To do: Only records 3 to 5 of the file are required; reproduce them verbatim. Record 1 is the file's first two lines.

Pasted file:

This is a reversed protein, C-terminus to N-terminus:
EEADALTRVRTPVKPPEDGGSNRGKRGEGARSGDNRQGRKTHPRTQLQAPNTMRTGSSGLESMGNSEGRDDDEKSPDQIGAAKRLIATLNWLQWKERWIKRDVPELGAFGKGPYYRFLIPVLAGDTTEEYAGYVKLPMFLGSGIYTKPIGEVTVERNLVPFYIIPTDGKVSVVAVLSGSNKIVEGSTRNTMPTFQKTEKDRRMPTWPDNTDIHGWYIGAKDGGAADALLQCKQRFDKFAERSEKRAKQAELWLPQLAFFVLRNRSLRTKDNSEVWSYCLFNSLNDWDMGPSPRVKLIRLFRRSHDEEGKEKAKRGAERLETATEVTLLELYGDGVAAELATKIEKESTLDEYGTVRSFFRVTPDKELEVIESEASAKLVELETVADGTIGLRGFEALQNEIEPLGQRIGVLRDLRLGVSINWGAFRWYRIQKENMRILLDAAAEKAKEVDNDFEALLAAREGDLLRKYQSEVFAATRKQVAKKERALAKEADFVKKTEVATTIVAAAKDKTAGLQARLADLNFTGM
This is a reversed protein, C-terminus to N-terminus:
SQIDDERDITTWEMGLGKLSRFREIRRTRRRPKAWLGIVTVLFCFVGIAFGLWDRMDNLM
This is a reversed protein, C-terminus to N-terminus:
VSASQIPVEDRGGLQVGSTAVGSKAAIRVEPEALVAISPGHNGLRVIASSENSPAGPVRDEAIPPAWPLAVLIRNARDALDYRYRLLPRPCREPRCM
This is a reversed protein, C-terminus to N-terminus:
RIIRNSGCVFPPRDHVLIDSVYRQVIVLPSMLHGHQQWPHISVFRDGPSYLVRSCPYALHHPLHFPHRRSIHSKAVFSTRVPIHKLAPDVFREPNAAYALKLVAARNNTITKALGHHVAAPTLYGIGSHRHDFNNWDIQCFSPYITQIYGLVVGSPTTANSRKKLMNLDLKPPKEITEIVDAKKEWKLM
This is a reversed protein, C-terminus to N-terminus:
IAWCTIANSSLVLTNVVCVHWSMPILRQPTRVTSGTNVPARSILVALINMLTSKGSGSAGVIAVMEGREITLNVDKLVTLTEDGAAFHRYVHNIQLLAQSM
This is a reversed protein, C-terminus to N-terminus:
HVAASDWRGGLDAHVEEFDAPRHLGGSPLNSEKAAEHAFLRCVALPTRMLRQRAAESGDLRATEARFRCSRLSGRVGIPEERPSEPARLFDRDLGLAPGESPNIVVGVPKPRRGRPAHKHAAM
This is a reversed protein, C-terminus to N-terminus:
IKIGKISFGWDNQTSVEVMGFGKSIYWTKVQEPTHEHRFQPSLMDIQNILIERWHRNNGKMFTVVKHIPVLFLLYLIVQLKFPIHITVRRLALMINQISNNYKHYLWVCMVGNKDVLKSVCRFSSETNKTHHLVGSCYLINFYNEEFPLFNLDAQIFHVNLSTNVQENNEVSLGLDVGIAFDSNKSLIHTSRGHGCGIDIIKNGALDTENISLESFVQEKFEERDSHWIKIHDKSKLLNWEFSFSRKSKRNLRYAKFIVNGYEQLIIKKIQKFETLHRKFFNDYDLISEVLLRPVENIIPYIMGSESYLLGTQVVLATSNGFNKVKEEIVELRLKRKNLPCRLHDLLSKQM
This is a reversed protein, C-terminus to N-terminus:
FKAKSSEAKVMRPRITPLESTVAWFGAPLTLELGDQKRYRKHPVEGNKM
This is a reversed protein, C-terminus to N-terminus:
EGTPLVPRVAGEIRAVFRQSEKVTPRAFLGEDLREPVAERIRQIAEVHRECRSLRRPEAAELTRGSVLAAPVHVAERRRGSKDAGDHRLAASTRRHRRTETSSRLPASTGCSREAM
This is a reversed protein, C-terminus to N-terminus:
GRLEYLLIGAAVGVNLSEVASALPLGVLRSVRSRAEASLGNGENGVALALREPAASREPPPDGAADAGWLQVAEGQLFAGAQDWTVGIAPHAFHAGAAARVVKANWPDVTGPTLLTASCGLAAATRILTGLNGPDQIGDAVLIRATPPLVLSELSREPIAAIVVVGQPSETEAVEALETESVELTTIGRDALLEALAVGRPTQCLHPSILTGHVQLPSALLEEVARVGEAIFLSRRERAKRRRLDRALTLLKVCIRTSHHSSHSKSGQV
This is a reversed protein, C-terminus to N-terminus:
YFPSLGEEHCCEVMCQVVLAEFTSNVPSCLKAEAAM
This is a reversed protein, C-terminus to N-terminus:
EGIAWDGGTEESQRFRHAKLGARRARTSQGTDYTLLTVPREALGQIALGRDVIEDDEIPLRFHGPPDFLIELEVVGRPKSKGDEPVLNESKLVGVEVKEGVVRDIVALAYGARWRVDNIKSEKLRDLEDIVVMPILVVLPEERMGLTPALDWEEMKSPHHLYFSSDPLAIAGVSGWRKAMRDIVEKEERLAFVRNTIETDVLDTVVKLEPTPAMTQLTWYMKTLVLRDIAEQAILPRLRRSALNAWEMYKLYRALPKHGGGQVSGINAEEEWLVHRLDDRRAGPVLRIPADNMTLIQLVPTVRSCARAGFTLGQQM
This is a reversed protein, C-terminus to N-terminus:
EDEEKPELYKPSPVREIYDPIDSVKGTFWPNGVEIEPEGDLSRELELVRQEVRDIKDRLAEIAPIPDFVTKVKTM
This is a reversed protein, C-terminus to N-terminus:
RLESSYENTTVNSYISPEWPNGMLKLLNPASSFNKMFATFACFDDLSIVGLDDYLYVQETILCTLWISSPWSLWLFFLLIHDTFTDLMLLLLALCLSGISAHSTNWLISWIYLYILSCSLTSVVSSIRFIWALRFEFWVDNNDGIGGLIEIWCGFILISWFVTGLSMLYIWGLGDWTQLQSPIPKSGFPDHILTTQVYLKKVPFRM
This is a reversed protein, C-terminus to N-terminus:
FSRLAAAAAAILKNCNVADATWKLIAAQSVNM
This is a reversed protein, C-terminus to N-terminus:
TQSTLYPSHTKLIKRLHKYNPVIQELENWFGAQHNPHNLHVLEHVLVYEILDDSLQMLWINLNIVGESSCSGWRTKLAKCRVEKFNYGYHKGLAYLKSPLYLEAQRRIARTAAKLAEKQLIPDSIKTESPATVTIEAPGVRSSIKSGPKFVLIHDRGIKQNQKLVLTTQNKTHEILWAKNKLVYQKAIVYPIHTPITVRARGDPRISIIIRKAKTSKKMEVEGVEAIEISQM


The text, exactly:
This is a reversed protein, C-terminus to N-terminus:
VSASQIPVEDRGGLQVGSTAVGSKAAIRVEPEALVAISPGHNGLRVIASSENSPAGPVRDEAIPPAWPLAVLIRNARDALDYRYRLLPRPCREPRCM
This is a reversed protein, C-terminus to N-terminus:
RIIRNSGCVFPPRDHVLIDSVYRQVIVLPSMLHGHQQWPHISVFRDGPSYLVRSCPYALHHPLHFPHRRSIHSKAVFSTRVPIHKLAPDVFREPNAAYALKLVAARNNTITKALGHHVAAPTLYGIGSHRHDFNNWDIQCFSPYITQIYGLVVGSPTTANSRKKLMNLDLKPPKEITEIVDAKKEWKLM
This is a reversed protein, C-terminus to N-terminus:
IAWCTIANSSLVLTNVVCVHWSMPILRQPTRVTSGTNVPARSILVALINMLTSKGSGSAGVIAVMEGREITLNVDKLVTLTEDGAAFHRYVHNIQLLAQSM